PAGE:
COP27 allows world leaders to address the challenges of climate change and propose concrete actio...
The issue of climate change has always been and remains firmly embedded in many global and national dialogues. The evidence about the impact of climate-related changes on people and nature are increasingly apparent, including but not limited to the significant challenges that agriculture currently faces; between the on-growing need to increase global food supply to cater to the growing population, the declining availability of natural resources but also the increasing threats of higher temperatures, pests, and CO2 concentration.
In addition to climate change, air, soil, and water quality are some of the world’s most pressing environmental challenges. Human activities are the key driver for such impediments. Transportation, industries, mining, forestry apply mixed pressures that negatively impact the vital resources of life. According to Health Canada, it is estimated that every year, air pollution causes economic costs of $120 billion, not to mention the impacts on human lives (15,300 premature deaths).
As a matter of fact, natural resources make an important contribution to Canada’s economy. In 2019, natural resources directly and indirectly accounted for 16.9% of the state’s nominal Gross Domestic product, providing annually $21.4 billion on average in revenues for the government. A large number of communities (909 exactly according to natural resources Canada estimates report) are economically reliant on at least one natural resources sector, which accounted for 1.9 million jobs in 2019.
This snapshot enhances the importance of adopting cleaner and more efficient technologies, products, and practices. To address this dilemma, the government of Canada created Sustainable Development Technology Canada (SDTC) in 2001, an arm’s-length foundation to demonstrate new technologies to promote sustainable development, including technologies to address issues related to climate change and the quality of air, water, and soil.
Sustainable Development Technology Canada (SDTC) funds Canadian cleantech projects and coaches the companies that lead them, to move their novel and innovative technologies to market. SDTC firmly believes that clean technologies have the power to transform the world, and that Canadian companies have what it takes to lead this transformation. As a matter of fact, SDTC is the largest funder of cleantech SMEs in Canada, investing as of October 2021 in 300 projects throughout Canada, through providing non-repayable contributions of $7.22 billion since 2001.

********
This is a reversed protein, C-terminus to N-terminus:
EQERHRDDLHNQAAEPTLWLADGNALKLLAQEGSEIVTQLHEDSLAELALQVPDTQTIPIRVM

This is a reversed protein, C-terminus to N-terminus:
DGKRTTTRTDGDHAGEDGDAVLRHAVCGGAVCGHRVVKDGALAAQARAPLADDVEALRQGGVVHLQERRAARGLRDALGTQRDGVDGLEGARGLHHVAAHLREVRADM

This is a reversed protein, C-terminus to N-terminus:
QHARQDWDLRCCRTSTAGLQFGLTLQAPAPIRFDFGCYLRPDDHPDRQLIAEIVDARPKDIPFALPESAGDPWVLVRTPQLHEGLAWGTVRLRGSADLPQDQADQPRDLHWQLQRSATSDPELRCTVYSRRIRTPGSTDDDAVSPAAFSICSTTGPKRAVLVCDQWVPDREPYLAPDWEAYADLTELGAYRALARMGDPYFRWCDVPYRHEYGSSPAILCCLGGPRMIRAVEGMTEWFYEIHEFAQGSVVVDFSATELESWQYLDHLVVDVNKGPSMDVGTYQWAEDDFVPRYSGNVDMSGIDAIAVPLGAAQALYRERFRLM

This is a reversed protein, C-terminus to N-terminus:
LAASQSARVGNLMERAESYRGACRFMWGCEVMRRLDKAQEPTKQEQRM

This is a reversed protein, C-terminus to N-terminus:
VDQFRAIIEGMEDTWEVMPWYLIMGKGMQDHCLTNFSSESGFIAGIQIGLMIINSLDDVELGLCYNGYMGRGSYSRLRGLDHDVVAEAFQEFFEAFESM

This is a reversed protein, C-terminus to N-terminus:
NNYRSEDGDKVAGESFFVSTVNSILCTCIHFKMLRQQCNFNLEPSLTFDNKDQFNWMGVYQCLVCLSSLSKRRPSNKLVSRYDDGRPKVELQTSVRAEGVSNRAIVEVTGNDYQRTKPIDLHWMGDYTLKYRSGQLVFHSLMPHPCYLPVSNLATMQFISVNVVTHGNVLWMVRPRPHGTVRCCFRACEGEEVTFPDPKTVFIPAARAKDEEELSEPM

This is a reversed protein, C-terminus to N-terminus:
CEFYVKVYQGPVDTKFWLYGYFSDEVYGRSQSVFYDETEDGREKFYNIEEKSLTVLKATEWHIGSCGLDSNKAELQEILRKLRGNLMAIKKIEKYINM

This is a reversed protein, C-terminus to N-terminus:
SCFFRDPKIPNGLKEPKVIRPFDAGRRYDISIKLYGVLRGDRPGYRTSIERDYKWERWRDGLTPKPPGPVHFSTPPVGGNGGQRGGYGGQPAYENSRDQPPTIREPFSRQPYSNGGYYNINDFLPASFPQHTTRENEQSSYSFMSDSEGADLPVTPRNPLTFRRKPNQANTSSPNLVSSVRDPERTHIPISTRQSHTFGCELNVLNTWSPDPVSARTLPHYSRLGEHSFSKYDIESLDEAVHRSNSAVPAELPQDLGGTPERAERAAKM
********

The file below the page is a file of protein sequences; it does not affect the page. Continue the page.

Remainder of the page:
The SDTC provides funding for SMEs cleantech projects at every stage: seed funding for emerging innovations, start-up support to develop these innovations to reach their target market, and finally the scale-up investments to advance firms through early commercialization and market leadership.
Seed fund: Nurturing innovation in every corner of the country
The seed fund provides early-stage cleantech entrepreneurs with one-time grants of $50,000 to $100,000. The SDTC, partners with a select group of Canadians accelerators and other entrepreneurial service organizations across Canada to identify the entrepreneurs who will become tomorrow’s cleantech leaders. Potential applicants must be nominated by one of SDTC’s accelerator partners.
Start-up fund: Building momentum towards commercialization
At this stage of the business, SDTC helps high-potential companies take that next leap and achieve market readiness by funding the development and demonstration of clean technologies by providing an average contribution of $2-5 million. Larger contributions are also available (typically up to $10 million) when the innovation is highly evaluated, taking into consideration the strength of technology innovation, management capability, technology readiness level, business plan and path to market, and the financial strength of the company.
Scale-up fund: accelerating your growth
The scale-up funding targets the needs of high-growth companies: those with growing revenues, a clear path to profitability and the potential to deliver significant environmental benefits in the short to medium term. Companies aiming to scale-up their business in Canada, strengthen their competitive advantage and unlock larger customer base exporting to new markets, building on their existing technology or developing new products and services, can benefit from an average funding of $2-5 million. If the project and/or innovation are deemed of great protentional based on the strength of technology innovation, management capability, technology readiness level, business plan and path to market, and the financial strength of the company, a larger contribution of up $10 million is accessible.
Eager to learn more about this program? Get in touch with one of our experts today!